It’s an excellent start to your journey through the Palace.

Once inside, you can choose from multiple paid tour options; the more sites you want to see, the more you’ll pay.

Saint Dominus Bell Tower

Steep steps up to Saint Dominus Bell Tower
Saint Dominus Bell Tower

My favorite activity in the Palace was climbing the roughly 200 steep steps to the top of the bell tower.

You’ll squeeze through narrow passageways that’ll make you question your caloric intake (but in a fun way).

Your journey upward isn’t all tight spaces, though.

Eventually, the tower opens into an open-air metal staircase.

Once you get to the top, you’ll have excellent city views.

Saint Dominus Cathedral

View of a circular roof of Saint Dominus Cathedral
Saint Dominus Cathedral

Below the bell tower is the cathedral.

It’s the world’s second-oldest Catholic cathedral that’s still in use.

Inside, an imposing circular dome soars above Catholic iconography.

It’s not a massive building, but it’s definitely one of the most impressive cathedrals I’ve seen.

Temple of Jupiter

Temple of Jupiter with statue missing its head
Temple of Jupiter

As a history nerd and fan of Greco-Roman architecture, the Temple of Jupiter was high on my list of things to see.

One hitch, though: The temple was closed when I arrived.

But I still had a couple of memorable moments:

Outside, I stared at the 3,000-year-old black granite sphinx the Romans brought from Egypt.

It’s been headless since the 4th century because local Christians beheaded it as an act of revenge.

I snapped a photo, then left by squeezing through the narrow Pusti Me Da Prodjem (“Let Me Pass”) alleyway.

Get Lost in Old Town 

Cobbled streets of Old Town Split, Croatia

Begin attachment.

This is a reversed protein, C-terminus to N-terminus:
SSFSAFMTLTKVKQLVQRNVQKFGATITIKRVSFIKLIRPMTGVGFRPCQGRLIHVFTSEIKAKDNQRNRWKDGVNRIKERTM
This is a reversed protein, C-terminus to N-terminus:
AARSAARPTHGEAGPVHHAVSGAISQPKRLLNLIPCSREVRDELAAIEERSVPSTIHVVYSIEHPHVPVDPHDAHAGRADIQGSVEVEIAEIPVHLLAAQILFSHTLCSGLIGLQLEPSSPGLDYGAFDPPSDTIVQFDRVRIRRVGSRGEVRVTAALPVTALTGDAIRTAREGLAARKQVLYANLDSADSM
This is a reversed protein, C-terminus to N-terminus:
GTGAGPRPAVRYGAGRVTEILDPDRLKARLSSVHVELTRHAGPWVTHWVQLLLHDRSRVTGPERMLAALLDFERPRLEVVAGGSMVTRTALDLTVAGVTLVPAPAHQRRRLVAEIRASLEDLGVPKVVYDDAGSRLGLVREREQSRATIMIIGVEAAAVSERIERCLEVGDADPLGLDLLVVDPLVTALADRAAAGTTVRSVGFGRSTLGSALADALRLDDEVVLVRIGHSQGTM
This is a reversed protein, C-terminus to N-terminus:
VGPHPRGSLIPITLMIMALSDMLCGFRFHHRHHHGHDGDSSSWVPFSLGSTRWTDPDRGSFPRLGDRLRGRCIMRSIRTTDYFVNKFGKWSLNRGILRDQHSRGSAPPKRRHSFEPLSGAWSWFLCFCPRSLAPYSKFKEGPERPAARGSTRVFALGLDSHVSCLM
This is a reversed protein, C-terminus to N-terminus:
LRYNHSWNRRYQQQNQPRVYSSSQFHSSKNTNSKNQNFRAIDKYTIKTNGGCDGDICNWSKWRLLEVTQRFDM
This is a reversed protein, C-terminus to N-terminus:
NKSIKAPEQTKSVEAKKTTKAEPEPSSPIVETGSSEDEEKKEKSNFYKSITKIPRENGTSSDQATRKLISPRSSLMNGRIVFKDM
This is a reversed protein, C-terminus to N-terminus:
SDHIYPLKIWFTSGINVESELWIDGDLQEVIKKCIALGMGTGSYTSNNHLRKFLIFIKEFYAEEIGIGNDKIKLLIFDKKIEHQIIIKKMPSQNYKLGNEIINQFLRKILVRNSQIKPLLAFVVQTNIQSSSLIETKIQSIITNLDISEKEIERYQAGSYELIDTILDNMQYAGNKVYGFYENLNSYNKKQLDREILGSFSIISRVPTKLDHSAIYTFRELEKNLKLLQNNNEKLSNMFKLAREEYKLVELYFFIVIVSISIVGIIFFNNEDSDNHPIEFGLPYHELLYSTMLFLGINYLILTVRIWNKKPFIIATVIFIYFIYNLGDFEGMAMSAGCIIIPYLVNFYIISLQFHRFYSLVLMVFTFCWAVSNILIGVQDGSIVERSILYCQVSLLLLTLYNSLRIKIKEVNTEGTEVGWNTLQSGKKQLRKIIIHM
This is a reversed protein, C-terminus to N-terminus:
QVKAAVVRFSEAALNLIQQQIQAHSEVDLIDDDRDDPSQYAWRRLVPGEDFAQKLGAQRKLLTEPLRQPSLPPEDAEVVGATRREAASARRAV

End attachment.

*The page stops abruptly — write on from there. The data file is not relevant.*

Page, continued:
Get Lost in Old Town

Diocletian’s Palace was planned and built with a fortified town attached.

Today, it still has the original tight alleyways like the one I just mentioned, but with modern locals living their lives amidst ice cream shops, stray cats, and internet cafes.

At night, explore the cobblestones of this old town, when the dark alleyways become bright with moonlight, and there’s an added layer of adventure and romance you won’t feel during the day.

Walk the Riva

River at night with bright city lights in the distance
Walk the Riva

Just outside the temple’s walls and old town, you’ll find the harbor and the Riva, a pedestrian haven filled with cafes, restaurants, and shops.

It’s considered the city’s living room and is the most popular and important public place in Split.

The Riva has it all—restaurants with excellent local seafood and Croatian cuisine next to joints with English-only menus listing pizza and burgers.

People-watching is great, with lots of animated conversation fueled by food, booze, and cigarettes.

Somewhere in the background, music is always playing.

In the Riva, good energy and camaraderie rules.

Eat, Drink, and Party

Black truffle carbonara on a black plate
Eat, Drink, and Party

For authentic Croatian food, try top-rated restaurants such as the Konoba Matejusta, DeListes, or Duje.

In one, I fell in love with the black truffle carbonara, and at DeListes, I discovered a mouth-watering cuttlefish risotto.

But take note: menus can change daily, reservations aren’t always an option, and payment might be cash-only.

Old Town also has some great bars.

One of my favorites was O’Hara’s Irish Pub, where a lovely Croatian woman convinced me to visit Trogir.

Alas, she wasn’t available to be my tour guide, but I eventually found Trogir anyway; see below.

Split offers plenty of chances to party, which I mostly resisted.

Nonetheless, I’d be remiss if I didn’t point you to Charlie’s Bar, the Marvlvs Libray Jazz Bar, and the Crew Bar.

Even during my off-season visit, these places were hoppin’.

Visit a Museum

Sign over a door saying "Specialty Musesum FROGGYLAND"
Visit a Museum

You’ll find no shortage of museums in Split.

Some of the best ones to visit include:

  • Mestrovic Gallery: Home to famous Croatian sculptures by, you guessed it, Mestrovic